‘Don’t be intimidated’: You can’t lose insurance coverage for filing Ida claims, official says | News

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Filing an insurance claim from Hurricane Ida or Tropical Storm Nicholas will not increase your premium or cause you to lose coverage, Louisiana Insurance Commissioner Jim Donelon said Thursday.

“You cannot be forfeited, have your premium increased, your deductible increased, or any of your coverages affected by virtue of filing a claim for loss due to force majeure,” such as a hurricane or tropical storm, Donelon said.

“Don’t be intimidated. Don’t hesitate to file for fear of being canceled or seeing your premiums go up,” the state’s top insurance regulator added at a virtual town hall hosted by The Times. -Picayune | The lawyer Thursday.

Louisiana Insurance Commissioner Jim Donelon Joins Times-Picayune | Advocate editor Peter Kovacs to answer readers’ questions about insurance in the aftermath of Hurricane Ida.


This does not mean that the premiums will not increase. Donelon said rates rise even in years without major hurricanes, and next year he expects premiums to rise about 5 to 6 percent. But this increase is not based on an insured filing a claim.

Donelon reiterated Thursday that Louisiana insurance companies must cover temporary living expenses for residents who fled the state’s southeast corner before Hurricane Ida, whether or not a mandatory evacuation was issued. However, the state’s largest home insurer, State Farm, continues to refuse.

Donelon said “at this point, [the ball] is in court at State Farm,” and said his office is awaiting a response from the company regarding their noncompliance. If they continue to disregard his order, Donelon said he could either suspend the license from State Farm, or fine them, which the company would likely challenge in court.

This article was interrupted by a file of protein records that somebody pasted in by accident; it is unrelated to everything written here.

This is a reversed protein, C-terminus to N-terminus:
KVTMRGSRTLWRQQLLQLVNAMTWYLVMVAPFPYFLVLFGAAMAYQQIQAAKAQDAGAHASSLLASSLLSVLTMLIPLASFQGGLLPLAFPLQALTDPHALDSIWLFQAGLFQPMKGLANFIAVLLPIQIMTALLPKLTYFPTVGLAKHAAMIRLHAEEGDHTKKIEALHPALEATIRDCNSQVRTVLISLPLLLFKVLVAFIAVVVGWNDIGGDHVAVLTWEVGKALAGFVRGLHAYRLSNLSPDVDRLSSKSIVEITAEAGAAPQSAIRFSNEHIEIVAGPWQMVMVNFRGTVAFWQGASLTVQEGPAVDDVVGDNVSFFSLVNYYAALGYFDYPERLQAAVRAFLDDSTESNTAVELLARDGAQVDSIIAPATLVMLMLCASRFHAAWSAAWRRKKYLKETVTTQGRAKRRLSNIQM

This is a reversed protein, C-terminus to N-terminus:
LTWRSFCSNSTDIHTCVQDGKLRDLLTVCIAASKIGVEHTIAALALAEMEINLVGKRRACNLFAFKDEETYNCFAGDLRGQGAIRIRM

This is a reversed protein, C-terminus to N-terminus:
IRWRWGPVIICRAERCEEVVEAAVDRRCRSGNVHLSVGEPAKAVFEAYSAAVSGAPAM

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Many Louisiana residents recovering from recent storms are learning that their insurance policies include what’s called a “named storm” deductible, which typically requires policyholders to pay between 2% and 5% out of pocket. of the value of their property before coverage takes effect.

Donelon urged the public to file a claim with his insurance company even if his damages are below that deductible. Indeed, the deductible applies throughout the hurricane season, which lasts until the end of November. If another storm causes additional damage, you could most likely exceed this deductible and get coverage.

A reader said she filed a claim with her insurance company after Hurricane Ida, but still hasn’t heard back. Donelon said he would “expect them to be in touch now.”

He said anyone facing problems with their insurance company should call the Department of Insurance at 800-259-5300 or file a complaint at www.ldi.la.gov.

The volume of calls in the aftermath of Hurricane Ida is “far exceeding” what the Insurance Department experienced last year after Hurricane Laura, Donelon said, adding that damage from the recent storm could rival those observed after Hurricane Katrina.

Having trouble with your insurance company in the aftermath of Hurricane Ida and Tropical Storm Nicholas? Send your story to bpaterson@theadvocate.com and a reporter can contact you.

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